The Meaning behind Prayer Flag Colors

The colors in Tibetan Prayer Flags have meanings and symbolism that are represented in each flag set. The five colors are arranged from left to right in a specific order: blue, white, red, green, and yellow. The five colors represent the five elements of nature and the Five Pure Lights. Each element is associated with a different color for a specific tradition, purpose, and sadhana, which is the methodology for personal growth in every aspect of your life. According to traditional Tibetan medicine, health and harmony are produced through the balance of the five elements which mean and symbolize the following:

  • Blue symbolizes the sky and space hanging prayer flags
  • White symbolizes the air and wind
  • Red symbolizes fire
  • Green symbolizes water
  • Yellow symbolizes earth

Tibetan Prayer Flags Symbols and Prayers

The center of a prayer flag traditionally features a Lung Ta (a powerful or strong horse) bearing three flaming jewels, specifically a Ratna which is the Sanskrit word for jewels, on its back. The Ta is a symbol of speed and the transformation of bad fortune to good fortune. The three flaming jewels symbolize the Buddha, the Dharma (Buddhist teachings), and the Sangha (Buddhist community) and they are the three cornerstones of Tibetan philosophical tradition.

Surrounding the Lung Ta are various versions of approximately 400 traditional mantras, each dedicated to a particular deity. These writings include mantras from three of the great Buddhist Bodhisattvas: Padmasambhava (Guru Rinpoche), Avalokiteśvara (Chenrezig, the bodhisattva of compassion, and the patron of the Tibetan people), and Manjusri.

In addition to mantras, prayers for a long life of good fortune are often included when the person hangs the flags does so. Images or the names of four powerful animals, also known as the Four Dignities, adorn each corner of a flag: the dragon, the garuda ( a mythical bird-like creature), the tiger, and the snow lion.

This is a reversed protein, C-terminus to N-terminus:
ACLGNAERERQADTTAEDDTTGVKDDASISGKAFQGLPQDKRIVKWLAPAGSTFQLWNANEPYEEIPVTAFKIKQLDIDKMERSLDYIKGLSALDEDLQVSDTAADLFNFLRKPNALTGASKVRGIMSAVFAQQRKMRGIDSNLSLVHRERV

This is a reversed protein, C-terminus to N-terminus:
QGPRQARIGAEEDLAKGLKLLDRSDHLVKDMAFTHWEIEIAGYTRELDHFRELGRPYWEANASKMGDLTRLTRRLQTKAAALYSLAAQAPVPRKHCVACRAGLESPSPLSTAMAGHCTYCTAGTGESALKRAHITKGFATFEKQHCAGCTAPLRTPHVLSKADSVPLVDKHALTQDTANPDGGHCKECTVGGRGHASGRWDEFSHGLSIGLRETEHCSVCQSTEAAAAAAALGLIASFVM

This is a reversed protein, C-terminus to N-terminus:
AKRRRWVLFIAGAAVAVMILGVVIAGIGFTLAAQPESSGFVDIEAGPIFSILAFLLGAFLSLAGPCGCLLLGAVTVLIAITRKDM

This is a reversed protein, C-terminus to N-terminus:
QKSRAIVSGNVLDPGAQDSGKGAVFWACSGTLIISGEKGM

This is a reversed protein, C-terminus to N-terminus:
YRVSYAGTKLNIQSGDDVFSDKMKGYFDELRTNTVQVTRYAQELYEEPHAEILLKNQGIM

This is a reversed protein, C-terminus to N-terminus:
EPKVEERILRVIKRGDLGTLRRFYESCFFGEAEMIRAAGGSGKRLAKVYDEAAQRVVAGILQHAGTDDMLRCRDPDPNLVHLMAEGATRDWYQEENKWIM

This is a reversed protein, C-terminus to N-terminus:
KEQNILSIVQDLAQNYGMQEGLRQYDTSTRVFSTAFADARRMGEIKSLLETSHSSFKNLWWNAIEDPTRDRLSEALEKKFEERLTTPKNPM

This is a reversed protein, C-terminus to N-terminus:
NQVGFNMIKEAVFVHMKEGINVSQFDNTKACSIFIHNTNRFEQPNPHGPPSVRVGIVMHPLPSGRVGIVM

Uses of the Tibetan Prayer Flag

Traditionally, Prayer Flags are used to promote peace, compassion, strength, and wisdom. The flags do not carry prayers to gods, which is a common misconception; rather, the Tibetans believe the prayers and mantras will be blown by the wind to spread the goodwill and compassion into all pervading space. Therefore, prayer flags are thought to bring benefit to all.

By hanging flags in high places the Lung Ta (sometimes spelled Lungta) will carry the blessings depicted on the flags to all beings. As wind passes over the surface of the flags, which are sensitive to the slightest movement of the wind, the air is purified and sanctified by the mantras.

The prayers of a flag become a permanent part of the universe as the images fade from exposure to the elements. Just as life moves on and is replaced by new life, Tibetans renew their hopes for the world by continually mounting new flags alongside the old. This act symbolizes a welcoming of life’s changes and an acknowledgment that all beings are part of a greater ongoing cycle.

According to traditional belief, because the symbols and mantras on prayer flags are sacred, they should be treated with respect. They should not be placed on the ground or used on clothing. It is a tradition to burn old prayer flags so that the prayers are carried to the heavens. When burning the old flags make sure to be mindful of the purpose and intentions that were thought of when the flags were originally hung. This will keep the cycle for the new and old prayer flags in motion.

Sources: Tibetan Handicrafts Co-operative & Wikipedia